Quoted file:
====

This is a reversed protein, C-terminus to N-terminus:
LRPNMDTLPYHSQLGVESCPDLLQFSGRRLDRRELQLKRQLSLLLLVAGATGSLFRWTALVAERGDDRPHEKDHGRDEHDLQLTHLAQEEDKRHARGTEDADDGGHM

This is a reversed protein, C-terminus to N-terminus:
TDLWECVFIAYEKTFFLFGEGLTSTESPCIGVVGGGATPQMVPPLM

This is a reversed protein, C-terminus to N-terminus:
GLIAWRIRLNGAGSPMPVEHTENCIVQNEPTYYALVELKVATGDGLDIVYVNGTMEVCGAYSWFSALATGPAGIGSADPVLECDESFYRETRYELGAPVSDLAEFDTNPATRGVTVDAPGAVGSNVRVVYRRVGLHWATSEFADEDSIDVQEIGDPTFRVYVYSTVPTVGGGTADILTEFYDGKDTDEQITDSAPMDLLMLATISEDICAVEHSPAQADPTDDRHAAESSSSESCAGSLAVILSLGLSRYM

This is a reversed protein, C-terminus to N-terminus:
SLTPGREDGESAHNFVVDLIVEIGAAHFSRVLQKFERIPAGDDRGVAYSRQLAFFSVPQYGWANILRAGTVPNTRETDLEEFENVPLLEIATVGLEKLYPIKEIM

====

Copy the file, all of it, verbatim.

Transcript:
This is a reversed protein, C-terminus to N-terminus:
LRPNMDTLPYHSQLGVESCPDLLQFSGRRLDRRELQLKRQLSLLLLVAGATGSLFRWTALVAERGDDRPHEKDHGRDEHDLQLTHLAQEEDKRHARGTEDADDGGHM

This is a reversed protein, C-terminus to N-terminus:
TDLWECVFIAYEKTFFLFGEGLTSTESPCIGVVGGGATPQMVPPLM

This is a reversed protein, C-terminus to N-terminus:
GLIAWRIRLNGAGSPMPVEHTENCIVQNEPTYYALVELKVATGDGLDIVYVNGTMEVCGAYSWFSALATGPAGIGSADPVLECDESFYRETRYELGAPVSDLAEFDTNPATRGVTVDAPGAVGSNVRVVYRRVGLHWATSEFADEDSIDVQEIGDPTFRVYVYSTVPTVGGGTADILTEFYDGKDTDEQITDSAPMDLLMLATISEDICAVEHSPAQADPTDDRHAAESSSSESCAGSLAVILSLGLSRYM

This is a reversed protein, C-terminus to N-terminus:
SLTPGREDGESAHNFVVDLIVEIGAAHFSRVLQKFERIPAGDDRGVAYSRQLAFFSVPQYGWANILRAGTVPNTRETDLEEFENVPLLEIATVGLEKLYPIKEIM